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The interest of the Philippines Coast Guard in Indian helicopters and surface vessels stems from its continuing confrontation with China over the disputed Second Thomas Shoal in the Spratly Islands in the South China Sea.

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Rear Admiral Dhankar said: “India and the Philippines share common interests, particularly in maintaining peace and order in the Indo-Pacific region. The two navies share strong bonds of friendship, and both have endeavored to participate in maritime partnership exercises at every available opportunity.”

The relations between the two countries are veering towards dangerous water as the Chinese Coast Guard has been using water cannons against a Philippines Coast Guard vessel carrying food, water, fuel, and other supplies for its military personnel stationed at the Second Thomas Shoal or blockading the protesting civil vessels with its maritime militia.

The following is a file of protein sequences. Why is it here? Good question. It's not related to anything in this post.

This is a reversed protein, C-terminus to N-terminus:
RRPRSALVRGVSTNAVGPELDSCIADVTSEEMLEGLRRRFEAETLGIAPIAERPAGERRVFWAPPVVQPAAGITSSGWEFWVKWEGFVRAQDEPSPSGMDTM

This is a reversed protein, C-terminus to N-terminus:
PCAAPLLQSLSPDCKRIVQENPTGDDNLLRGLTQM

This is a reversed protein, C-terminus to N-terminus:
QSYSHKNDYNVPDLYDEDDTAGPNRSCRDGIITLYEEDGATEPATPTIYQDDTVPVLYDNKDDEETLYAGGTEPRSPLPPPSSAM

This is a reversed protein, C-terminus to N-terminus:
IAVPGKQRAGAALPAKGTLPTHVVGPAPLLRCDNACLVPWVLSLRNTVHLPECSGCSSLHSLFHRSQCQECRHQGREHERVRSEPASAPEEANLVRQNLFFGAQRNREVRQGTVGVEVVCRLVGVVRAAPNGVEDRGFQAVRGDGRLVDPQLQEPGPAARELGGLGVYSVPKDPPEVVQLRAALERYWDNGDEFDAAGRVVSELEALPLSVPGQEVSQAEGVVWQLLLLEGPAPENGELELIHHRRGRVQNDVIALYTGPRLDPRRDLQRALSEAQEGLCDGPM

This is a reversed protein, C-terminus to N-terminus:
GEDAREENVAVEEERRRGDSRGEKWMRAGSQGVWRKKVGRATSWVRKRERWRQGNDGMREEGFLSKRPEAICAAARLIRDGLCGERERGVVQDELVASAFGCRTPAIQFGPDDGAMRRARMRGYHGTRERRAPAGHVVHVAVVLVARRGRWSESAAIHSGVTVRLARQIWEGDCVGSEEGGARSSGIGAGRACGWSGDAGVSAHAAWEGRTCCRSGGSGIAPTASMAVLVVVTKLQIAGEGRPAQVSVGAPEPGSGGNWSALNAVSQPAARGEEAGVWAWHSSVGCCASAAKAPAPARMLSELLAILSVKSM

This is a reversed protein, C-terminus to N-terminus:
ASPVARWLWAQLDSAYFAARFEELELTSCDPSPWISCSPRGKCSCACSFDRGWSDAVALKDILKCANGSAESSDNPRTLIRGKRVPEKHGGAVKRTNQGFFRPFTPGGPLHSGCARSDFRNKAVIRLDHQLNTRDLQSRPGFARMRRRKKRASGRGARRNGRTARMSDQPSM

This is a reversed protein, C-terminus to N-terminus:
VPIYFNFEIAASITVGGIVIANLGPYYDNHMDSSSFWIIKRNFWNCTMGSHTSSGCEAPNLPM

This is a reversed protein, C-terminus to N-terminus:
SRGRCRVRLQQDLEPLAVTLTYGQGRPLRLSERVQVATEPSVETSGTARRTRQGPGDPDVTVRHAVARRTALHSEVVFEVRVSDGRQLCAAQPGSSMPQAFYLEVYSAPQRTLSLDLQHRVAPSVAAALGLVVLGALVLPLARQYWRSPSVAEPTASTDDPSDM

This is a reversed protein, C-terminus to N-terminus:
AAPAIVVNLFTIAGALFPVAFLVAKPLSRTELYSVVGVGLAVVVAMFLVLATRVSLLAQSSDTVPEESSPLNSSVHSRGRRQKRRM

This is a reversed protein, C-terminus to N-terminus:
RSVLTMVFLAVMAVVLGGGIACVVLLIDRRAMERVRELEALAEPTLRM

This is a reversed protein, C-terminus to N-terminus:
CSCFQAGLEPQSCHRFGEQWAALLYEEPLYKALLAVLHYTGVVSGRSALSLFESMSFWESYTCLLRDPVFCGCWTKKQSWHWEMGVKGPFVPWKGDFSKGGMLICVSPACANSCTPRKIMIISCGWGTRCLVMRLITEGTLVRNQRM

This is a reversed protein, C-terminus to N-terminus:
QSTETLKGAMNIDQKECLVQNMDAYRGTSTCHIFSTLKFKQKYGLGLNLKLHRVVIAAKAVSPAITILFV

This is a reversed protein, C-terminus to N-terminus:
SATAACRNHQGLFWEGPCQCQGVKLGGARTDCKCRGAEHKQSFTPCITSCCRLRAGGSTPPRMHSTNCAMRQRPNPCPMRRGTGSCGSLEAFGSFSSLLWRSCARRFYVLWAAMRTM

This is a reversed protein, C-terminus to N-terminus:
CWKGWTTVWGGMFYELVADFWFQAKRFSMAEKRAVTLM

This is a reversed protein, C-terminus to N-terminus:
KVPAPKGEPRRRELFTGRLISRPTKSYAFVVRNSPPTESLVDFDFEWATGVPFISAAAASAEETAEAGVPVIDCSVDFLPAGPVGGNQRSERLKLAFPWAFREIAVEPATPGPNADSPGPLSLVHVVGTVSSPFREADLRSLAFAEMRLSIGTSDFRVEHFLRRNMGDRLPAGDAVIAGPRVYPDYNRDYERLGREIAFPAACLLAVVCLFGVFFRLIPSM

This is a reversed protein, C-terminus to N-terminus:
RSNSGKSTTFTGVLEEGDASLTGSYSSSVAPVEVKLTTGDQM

The Second Thomas Shoal is about 200 km from the Philippine Islands of Palawan and more than 1,000 km from China’s nearest major landmass of Hainan Island.

The power disparity between China and the Philippines is huge. China’s GDP per capita is roughly 3.5 times larger than the Philippines’. From 2012 to 2022, the Philippines spent an average of just 1.15 percent of its GDP on defense, compared to China’s estimated 1.70 percent. Regarding maritime power, the capability gap is even more glaring.

China’s navy operates 59 submarines and 92 principal surface combatants; its navy and coast guard operates nearly 700 patrol and coastal combatant ships; and its maritime militia is estimated to have around 400 ships. Compare that to the Philippines’ two frigates and 125 patrol and coastal combatant ships.

The Philippines has no choice but to form strategic alliances with like-minded countries interested in maintaining freedom of navigation in the Indo-Pacific.

  • Ritu Sharma has been a journalist for over a decade, writing on defense, foreign affairs, and nuclear technology.
  • The author can be reached at ritu.sharma (at)